Delete Layer Mask: Deletes only the layer mask. The previously masked image area will be displayed again.

Show Layer Mask: Displays the layer mask as a black-and-white image in the image window.

Edit Layer Mask: Allows the editing of the layer mask with paint tools. The masks are painted in black; white deletes the mask or adds areas that shoud be visible.

Disable Layer Mask: Allows you to disable the layer mask without deleting it. The masked section can be seen again.

Mask to Selection: Converts the layer mask into a selection.

The Procedure

After the mask has been completed, switch back into the selection mode. Apply a soft edge of 4 pixels radius (Select > Feather). Now set the top layer, details-highlights, to active. As previously described, insert a layer mask by right-clicking and choosing Add Layer Mask, and then choose Selection from the Initialize Layer Mask to menu.

Depending on the accuracy of the mask, the areas of the hill and the temple will be hidden on this layer. The underlying layer will shine through. If you are not satisfied with the mask, you can edit it. Right-click in the active layer and choose Show Layer Mask. Again, you can edit the mask with the paint tools: Black enlarges the mask, and white can be used to delete areas from it. Then you can delete the selection. Once you have created a layer mask from it, you can recover the selection from the layer mask (Layer > Mask > Mask to Selection). You can also leave the selection as it is to apply it to the second layer, median.

Make the details-highlights layer invisible by clicking the eye symbol in the Layers dialog. Set the median layer to active. Switch to the Quick Mask mode in the image window again. Now you are going to "erase" the areas out of the mask that should stay visible in the median layer. Essentially, this will be the trees and the temple. To erase here means to paint it white. Your image should look like the example in figure 3.115.

The next step is to switch back into selection mode. You won't have to hide the selection this time. It still has a soft edge from your previous work. Now right-click and choose Add Layer Mask from the context menu of the Layers dialog. Basically, that's it. You just need to delete the selection. Don't forget to save the image.

If you see any need to make any corrections, you can create a selection on one of the layer masks (in the Layers dialog, right-click and choose Mask to Selection). Then you must delete the old layer mask. Edit the mask with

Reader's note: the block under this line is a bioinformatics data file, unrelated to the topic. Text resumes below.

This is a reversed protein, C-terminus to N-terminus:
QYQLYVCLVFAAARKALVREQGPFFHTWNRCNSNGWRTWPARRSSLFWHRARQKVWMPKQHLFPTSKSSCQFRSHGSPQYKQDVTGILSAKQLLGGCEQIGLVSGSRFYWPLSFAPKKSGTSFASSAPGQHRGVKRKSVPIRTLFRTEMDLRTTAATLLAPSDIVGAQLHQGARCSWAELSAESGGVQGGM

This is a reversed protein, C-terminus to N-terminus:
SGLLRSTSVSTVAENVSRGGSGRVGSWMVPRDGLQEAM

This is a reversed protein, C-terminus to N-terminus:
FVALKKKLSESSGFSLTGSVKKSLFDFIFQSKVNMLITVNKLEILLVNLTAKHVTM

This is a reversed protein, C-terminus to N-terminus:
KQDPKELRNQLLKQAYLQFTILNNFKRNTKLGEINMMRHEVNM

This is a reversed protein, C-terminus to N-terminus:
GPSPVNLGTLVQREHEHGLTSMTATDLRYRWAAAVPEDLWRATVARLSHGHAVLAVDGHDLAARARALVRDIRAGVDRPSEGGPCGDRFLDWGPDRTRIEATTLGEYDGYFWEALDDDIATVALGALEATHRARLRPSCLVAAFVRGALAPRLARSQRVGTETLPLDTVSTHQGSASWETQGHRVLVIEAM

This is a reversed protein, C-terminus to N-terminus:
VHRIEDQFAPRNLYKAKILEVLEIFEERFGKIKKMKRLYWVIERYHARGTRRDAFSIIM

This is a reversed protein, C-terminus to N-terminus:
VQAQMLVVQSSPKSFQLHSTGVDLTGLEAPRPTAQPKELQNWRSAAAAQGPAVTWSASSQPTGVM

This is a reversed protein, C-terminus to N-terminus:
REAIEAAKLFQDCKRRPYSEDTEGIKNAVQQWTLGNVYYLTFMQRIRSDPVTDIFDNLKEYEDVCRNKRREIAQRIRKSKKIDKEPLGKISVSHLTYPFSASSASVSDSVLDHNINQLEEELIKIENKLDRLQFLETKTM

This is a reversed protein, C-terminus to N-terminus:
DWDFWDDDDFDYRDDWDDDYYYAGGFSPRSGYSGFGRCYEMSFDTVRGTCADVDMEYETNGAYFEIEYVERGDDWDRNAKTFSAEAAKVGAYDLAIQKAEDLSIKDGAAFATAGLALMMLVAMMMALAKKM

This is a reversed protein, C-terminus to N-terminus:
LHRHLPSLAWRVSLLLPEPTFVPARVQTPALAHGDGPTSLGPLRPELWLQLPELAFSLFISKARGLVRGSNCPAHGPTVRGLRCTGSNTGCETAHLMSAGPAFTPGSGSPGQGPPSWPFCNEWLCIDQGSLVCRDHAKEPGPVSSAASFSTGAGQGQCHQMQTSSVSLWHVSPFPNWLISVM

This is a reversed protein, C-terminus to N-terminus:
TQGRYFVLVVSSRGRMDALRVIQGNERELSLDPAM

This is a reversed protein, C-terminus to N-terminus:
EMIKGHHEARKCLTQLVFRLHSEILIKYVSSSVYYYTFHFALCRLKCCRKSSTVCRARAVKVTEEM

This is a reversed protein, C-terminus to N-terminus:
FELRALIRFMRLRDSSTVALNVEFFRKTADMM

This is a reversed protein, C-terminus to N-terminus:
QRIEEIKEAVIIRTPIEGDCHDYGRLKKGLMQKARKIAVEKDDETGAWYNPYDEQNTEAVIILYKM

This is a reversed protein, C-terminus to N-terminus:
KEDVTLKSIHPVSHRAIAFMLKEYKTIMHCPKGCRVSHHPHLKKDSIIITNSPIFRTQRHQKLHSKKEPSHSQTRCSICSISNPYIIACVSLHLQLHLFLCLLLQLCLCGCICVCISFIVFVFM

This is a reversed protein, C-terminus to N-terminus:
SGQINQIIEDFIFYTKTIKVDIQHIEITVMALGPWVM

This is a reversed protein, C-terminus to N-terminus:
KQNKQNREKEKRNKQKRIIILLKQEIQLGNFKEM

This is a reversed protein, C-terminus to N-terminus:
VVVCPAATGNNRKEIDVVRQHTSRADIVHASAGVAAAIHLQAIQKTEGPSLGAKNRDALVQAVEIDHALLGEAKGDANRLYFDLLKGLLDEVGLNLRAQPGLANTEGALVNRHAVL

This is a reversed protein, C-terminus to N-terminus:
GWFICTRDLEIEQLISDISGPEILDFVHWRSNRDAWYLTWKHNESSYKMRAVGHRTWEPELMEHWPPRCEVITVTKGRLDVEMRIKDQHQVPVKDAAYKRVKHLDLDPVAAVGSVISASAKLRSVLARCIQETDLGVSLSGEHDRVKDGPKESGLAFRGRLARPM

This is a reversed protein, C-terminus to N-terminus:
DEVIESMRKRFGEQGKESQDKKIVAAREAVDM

3.15 GIMP AND HDR

paint tools in the image, changing to Quick Mask mode. Thereafter, create a selection out of the mask and from there a new layer mask.

Figure 3.114

The mask in the image marks the area that is to be hidden. Paint tools can be used to edit the mask. In the Layers dialog on the right, you can see a second preview image next to the detailshighlights layer. This indicates the layer mask, that has already been inserted into this layer.

J Figure 3.115

The mask for the second layer, median

Figure 3.114

The mask in the image marks the area that is to be hidden. Paint tools can be used to edit the mask. In the Layers dialog on the right, you can see a second preview image next to the detailshighlights layer. This indicates the layer mask, that has already been inserted into this layer.

J Figure 3.115

The mask for the second layer, median

Figure 3.116

The reference JPEG image from the camera

Figure 3.116

The reference JPEG image from the camera

Figure 3.117

The HDR image created with FDRTools

Figure 3.117

The HDR image created with FDRTools

This was necessary when I was editing the image; the trees came out better when they were depicted as whole on the topmost layer. Therefore, I had to subsequently erase the mask covering the trees in the details-highlights layer.

This way of working is very labor intensive, but the finished image is rather satisfactory. The method to create a "real" HDR image with the appropriate program is somewhat easier. Basically, it depends on the right choice of program settings. You will have to experiment a little. This can take some time as the processing of the finished HDR image takes time, depending on the file size.

Compare the three images (figure 3.116, figure 3.117, and figure 3.118): the reference image that hasn't been edited since it was taken, the LDR image that was created with GIMP by blending the images, and the "real" HDR image that was created with FDRTools Basic. We will take a closer look at creating HDR images in the following section.

I have listed here links to interesting tutorials and examples suggesting similar methods of editing bracketed images in GIMP:

A good tutorial:

http://www.gimp.org/tutorials/Blending_Exposures/

And two further tutorials:

http://www.luminous-landscape.com/tutorials/digital-blending.shtml

http://en.wikibooks.org/wiki/The_GIMP/Blending_ Exposures

On the topic of HDR formats:

http://www.linux.com/articles/50413

And an article on HDRI in Wikipedia:

http://en.wikipedia.org/wiki/High_Dynamic_Range_ Image

Figure 3.118

The pseudo HDR image created with GIMP

Figure 3.118

The pseudo HDR image created with GIMP